But he has to admit, social drinking has changed, right?
“Certainly. Now that people, kids, see their parents having one glass of wine with dinner, or going out with their friends and having a glass of wine or beer, they’re not doing what the drunken sailors used to do. It’s not the old days.”
But ABC seems to be doing most of the deciding on these issues. So how come a state-level agency is able to roll a city like Coronado as to the social priorities in its own turf, which presumably it knows best?
“It is not my opinion that ABC is that responsive to cities,” he says, carefully. “I think they do a good job of asking us for our opinion. But in the end they have the final say on liquor licenses and things. The City of Coronado and cities in general don’t have the final say. But the rules are pretty general. In the Gaslamp, you still have to be enclosed. I can’t think of a place downtown where you can have alcohol and not have a fence.”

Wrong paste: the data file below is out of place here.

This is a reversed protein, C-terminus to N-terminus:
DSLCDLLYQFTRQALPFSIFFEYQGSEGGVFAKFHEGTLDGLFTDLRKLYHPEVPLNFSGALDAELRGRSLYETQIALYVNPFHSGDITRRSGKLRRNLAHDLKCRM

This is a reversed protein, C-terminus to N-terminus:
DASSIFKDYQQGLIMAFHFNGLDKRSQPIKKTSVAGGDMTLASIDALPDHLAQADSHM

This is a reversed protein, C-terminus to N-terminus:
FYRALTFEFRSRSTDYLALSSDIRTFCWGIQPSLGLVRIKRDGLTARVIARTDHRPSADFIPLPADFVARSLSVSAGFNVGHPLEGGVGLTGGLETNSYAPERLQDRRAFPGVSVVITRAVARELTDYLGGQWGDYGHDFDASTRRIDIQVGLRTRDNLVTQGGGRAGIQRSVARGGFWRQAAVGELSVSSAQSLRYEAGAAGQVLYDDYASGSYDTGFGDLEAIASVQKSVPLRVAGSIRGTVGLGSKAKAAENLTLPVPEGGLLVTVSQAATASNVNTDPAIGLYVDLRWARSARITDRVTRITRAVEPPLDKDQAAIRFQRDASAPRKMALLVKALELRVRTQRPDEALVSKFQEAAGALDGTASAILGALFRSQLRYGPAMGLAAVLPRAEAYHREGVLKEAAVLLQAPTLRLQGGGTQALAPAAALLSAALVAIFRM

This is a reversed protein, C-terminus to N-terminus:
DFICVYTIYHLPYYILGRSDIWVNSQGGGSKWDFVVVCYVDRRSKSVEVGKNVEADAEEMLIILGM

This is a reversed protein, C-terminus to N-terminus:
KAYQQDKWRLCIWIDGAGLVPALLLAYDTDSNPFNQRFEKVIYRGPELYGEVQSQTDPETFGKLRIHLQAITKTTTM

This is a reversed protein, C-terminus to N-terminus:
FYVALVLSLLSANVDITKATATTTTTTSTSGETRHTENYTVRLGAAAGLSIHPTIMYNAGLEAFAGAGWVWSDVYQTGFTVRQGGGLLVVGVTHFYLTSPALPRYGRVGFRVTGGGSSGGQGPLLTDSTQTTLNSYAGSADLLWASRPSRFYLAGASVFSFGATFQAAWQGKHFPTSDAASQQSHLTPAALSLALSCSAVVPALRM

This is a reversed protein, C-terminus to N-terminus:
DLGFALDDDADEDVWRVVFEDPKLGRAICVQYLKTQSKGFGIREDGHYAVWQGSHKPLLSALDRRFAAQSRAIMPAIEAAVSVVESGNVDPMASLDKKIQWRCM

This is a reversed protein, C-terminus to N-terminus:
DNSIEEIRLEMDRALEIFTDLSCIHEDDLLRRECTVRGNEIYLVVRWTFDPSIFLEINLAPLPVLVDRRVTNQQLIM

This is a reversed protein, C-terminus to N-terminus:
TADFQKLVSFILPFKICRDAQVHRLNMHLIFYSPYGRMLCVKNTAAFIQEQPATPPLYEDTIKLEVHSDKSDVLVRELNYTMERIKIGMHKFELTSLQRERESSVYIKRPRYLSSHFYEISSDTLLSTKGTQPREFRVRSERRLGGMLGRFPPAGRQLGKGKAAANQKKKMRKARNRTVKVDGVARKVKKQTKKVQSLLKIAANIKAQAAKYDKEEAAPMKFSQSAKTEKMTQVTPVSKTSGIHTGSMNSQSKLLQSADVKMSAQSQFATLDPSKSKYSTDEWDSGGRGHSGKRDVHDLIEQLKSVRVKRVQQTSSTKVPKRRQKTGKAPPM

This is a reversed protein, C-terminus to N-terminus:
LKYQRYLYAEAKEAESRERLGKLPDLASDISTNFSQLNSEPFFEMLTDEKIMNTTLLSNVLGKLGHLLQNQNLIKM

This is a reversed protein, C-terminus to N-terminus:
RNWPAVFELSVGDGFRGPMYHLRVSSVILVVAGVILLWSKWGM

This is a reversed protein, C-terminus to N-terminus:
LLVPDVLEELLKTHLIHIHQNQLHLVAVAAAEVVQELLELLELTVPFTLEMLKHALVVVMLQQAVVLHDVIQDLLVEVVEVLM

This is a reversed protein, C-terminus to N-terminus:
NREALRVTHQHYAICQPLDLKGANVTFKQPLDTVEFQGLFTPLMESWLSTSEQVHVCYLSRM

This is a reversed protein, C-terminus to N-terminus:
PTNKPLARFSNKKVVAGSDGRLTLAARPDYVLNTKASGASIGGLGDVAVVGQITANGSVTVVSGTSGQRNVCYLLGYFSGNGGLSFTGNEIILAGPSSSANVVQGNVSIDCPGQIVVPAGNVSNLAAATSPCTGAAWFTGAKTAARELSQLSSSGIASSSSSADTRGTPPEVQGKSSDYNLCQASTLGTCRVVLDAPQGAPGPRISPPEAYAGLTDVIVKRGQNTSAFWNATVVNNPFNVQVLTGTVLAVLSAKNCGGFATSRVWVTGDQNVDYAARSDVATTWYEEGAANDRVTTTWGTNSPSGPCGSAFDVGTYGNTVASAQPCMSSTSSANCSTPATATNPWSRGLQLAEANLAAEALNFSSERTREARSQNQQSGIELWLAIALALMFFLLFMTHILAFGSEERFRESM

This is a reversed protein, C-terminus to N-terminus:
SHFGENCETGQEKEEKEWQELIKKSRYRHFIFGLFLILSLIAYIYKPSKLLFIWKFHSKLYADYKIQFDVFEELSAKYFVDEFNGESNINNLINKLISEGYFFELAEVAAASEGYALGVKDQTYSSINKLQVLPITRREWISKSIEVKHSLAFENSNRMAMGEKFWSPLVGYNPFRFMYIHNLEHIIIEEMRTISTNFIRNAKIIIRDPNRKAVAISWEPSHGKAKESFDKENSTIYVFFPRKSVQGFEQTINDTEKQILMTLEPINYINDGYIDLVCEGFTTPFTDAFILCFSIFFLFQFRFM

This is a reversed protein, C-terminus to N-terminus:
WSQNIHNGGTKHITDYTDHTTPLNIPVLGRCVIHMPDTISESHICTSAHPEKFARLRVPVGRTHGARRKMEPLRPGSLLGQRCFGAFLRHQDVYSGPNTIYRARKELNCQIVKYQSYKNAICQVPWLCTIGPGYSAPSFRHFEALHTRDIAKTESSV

But over the bridge in Little Italy, maybe things are changing. Hope certainly comes with the nearing-completion Piazza Della Famiglia pedestrian way between India and Columbia streets. The plan gives plenty of room for cafés to spread their wings.
And at Bar One, Jimmy Barone’s (get the joke?) new bar on lower India Street, they don’t have a fence to separate the passersby from the customers. Instead, “Little Italy” brass studs have been sunk into the pavement to mark corners and black lines show the edge of the café area. The tall plank-slat tables with green-topped stools stand loosely with the area. Sidewalk and patio are one, yet subtly separated. No more a sense of being crammed in a holding pen.
“It’s called the Seamless Patio,” Hunter the barkeep told me first time I went, last November. “We’re experimenting with the city. Just keep the tables behind the studs in the sidewalk. Simple. Less bulky. Friendlier interface. Hoping it works.”
“Except you can’t drink out here, said Alex the server.
“But you’re a bar. Why not?”
“Go ask the city. Or ABC.”
But since then, the guys at Bar One say, the authorities have relented, okaying wine and beer consumption out on the patio.